Just recently I was flying home from a visit with family. The flights involved some airport time, sitting and waiting…What does one do with a couple of hours to kill in the airport? For starters, it made me think of how we can feel the slowness of time passing as we wait for our transitional period to take us from where we’ve been to the next destination.
Sometimes I walk up and down through the airport gates getting some much need exercise. I might browse in the shop windows or play games on my phone, which I accompany with heavy sighs of impatience. When is it going to be time to board the plane???
As I was anticipating my retirement and trying to vision my life change and what I was going to do next, I certainly felt like I was stuck in the airport waiting to take off. Nothing was happening and no matter how hard I tried to will myself to KNOW what my retirement life would look like, I just couldn’t.
It took me a while to settle into that state of NOT KNOWING and realizing that I was not yet READY TO KNOW. Over time, with letting go of where I had been and grieving the loss of what I loved and was so familiar with, I started to get ready to venture into unfamiliar territory. But I was not yet ready to board the plane.
My recent airport experience was not just about waiting and wandering. It was also about watching. With time on my hands, I became very observant of my fellow travelers, especially the wide variety of bags they carried with them. Some travelers shlepped large and unwieldy suitcases filled to capacity. I wondered how they could possibly be classified as carry-on luggage.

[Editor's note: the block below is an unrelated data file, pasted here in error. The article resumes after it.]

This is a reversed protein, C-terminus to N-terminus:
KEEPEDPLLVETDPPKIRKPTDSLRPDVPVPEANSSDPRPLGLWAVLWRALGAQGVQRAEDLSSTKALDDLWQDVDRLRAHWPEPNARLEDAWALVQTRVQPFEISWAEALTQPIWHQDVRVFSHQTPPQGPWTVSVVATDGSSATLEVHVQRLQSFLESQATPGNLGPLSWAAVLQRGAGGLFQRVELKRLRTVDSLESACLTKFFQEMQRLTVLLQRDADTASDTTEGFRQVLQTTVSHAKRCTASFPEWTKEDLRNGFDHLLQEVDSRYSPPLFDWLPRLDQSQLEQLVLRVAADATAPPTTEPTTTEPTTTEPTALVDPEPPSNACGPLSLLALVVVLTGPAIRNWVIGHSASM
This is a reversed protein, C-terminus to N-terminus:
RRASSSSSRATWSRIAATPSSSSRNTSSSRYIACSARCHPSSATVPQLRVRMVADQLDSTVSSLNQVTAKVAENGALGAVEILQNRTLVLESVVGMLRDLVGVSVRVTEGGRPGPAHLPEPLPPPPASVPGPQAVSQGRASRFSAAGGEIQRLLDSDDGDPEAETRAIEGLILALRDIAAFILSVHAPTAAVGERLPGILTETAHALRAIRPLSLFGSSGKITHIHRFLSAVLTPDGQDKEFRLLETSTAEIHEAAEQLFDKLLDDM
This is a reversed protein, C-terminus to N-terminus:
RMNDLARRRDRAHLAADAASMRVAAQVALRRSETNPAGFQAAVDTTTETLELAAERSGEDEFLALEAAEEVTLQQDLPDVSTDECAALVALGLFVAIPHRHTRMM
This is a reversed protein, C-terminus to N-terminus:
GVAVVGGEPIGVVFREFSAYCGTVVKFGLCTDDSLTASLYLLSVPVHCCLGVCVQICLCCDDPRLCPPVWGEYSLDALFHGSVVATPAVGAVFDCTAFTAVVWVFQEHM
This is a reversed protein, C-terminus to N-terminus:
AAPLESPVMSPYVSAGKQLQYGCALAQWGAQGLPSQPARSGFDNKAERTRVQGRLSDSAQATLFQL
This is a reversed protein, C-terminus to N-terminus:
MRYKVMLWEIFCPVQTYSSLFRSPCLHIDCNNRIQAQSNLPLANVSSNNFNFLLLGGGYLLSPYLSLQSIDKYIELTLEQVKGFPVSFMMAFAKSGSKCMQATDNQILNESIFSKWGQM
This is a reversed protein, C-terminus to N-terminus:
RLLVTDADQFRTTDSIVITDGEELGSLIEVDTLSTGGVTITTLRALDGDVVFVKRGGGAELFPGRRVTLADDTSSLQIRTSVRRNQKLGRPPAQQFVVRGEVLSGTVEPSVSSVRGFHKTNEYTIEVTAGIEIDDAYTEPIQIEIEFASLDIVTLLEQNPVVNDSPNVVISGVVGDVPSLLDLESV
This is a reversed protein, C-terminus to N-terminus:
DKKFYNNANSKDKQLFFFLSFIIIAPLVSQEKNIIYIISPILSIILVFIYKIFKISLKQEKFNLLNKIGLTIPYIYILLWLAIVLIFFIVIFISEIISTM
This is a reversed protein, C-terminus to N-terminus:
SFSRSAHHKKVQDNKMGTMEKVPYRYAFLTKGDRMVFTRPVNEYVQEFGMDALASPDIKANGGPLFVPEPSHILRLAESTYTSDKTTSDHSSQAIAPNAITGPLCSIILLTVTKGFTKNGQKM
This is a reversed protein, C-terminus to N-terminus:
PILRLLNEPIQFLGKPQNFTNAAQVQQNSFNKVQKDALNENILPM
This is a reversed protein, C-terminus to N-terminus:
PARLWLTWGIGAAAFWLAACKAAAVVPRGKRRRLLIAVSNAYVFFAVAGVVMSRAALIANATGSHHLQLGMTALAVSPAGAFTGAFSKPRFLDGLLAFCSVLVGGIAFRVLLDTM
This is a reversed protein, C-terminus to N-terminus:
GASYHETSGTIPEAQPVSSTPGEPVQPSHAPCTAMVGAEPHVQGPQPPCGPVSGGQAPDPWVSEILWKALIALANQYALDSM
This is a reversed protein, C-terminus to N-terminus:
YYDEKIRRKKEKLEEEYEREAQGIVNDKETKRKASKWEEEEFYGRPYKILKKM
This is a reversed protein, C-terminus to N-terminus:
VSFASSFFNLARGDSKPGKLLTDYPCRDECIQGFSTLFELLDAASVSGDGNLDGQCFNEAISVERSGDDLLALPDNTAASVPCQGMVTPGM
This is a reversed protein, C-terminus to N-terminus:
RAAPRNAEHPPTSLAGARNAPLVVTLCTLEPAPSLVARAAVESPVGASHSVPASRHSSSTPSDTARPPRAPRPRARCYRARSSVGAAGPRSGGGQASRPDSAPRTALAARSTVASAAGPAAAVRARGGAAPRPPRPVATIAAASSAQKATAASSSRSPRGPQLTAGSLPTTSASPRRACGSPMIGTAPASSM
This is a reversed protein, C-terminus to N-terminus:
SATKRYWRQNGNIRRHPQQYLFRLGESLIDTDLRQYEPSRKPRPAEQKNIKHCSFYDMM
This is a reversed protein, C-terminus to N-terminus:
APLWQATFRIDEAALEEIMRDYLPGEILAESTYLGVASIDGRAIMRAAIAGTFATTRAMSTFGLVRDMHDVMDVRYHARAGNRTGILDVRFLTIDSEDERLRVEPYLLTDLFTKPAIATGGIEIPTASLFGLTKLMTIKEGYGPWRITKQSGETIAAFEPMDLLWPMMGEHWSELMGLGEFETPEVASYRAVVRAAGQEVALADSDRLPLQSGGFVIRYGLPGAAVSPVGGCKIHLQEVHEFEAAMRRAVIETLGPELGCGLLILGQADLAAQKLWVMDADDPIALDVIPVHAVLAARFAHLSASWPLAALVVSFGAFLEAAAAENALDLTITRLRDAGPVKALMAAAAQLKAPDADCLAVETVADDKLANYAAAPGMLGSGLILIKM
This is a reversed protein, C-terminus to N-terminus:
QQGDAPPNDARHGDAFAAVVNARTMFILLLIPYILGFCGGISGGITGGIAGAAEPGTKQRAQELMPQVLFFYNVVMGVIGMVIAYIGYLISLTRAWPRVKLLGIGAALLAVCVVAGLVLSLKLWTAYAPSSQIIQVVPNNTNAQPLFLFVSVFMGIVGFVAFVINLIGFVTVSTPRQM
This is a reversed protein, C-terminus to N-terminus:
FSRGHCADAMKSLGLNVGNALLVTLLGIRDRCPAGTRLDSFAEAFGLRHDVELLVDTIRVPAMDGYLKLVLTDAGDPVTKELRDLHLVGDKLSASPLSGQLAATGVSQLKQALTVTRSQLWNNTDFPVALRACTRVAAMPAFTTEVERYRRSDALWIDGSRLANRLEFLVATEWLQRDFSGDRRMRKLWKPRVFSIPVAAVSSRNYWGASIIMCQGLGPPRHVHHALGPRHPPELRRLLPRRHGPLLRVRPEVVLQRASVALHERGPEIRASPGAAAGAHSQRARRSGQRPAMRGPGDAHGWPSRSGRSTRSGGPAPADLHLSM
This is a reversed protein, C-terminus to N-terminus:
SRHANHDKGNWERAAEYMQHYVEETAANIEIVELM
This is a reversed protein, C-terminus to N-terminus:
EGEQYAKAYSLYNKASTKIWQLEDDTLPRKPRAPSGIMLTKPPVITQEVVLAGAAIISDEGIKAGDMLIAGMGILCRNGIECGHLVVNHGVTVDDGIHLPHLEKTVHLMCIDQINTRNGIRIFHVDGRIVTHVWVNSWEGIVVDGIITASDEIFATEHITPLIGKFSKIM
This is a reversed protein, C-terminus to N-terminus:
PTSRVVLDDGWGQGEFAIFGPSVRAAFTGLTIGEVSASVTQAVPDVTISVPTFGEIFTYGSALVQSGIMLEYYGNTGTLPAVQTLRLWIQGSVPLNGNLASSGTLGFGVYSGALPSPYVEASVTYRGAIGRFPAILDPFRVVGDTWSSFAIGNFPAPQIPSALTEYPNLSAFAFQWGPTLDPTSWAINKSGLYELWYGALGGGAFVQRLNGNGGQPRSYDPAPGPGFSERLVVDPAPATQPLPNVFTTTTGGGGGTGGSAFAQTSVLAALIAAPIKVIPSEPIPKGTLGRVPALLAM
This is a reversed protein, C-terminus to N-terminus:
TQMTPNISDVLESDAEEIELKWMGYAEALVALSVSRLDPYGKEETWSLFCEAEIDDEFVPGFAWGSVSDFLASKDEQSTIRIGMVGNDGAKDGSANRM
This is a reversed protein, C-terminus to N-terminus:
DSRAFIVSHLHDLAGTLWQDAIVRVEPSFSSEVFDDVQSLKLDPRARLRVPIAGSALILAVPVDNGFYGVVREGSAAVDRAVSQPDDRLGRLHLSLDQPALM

Others had the bare minimum of baggage. I was amazed at how efficient it all looked. How could they possibly have gotten everything they needed into such a small, compact bag? Of course there is always that middle ground, not too big and not too small…but JUST RIGHT, or so it would seem.
How do we decide what to take with us and what to leave behind as we enter into our journeys of transition? Surely we need to pack our best traits of resiliency, strength and coping skills. Hopefully we remember to take along our sense of humor and our patience!
What do we do with our memories? Will some be too painful and cause us to get stuck? Other memories may prove very comforting and useful. What we pack and what we leave behind can help or hinder. Being aware of that can help in our decision making.
I find myself traveling lighter these days. Experience has shown me that I don’t really need to take certain “stuff” with me and get weighed down. It has made the journey so much lighter and enjoyable.
Next time you are getting ready for a trip, whether by train, plane or automobile, as you think about what you are going to pack, also think about what you want to pack for your journey of transition. Happy Travels!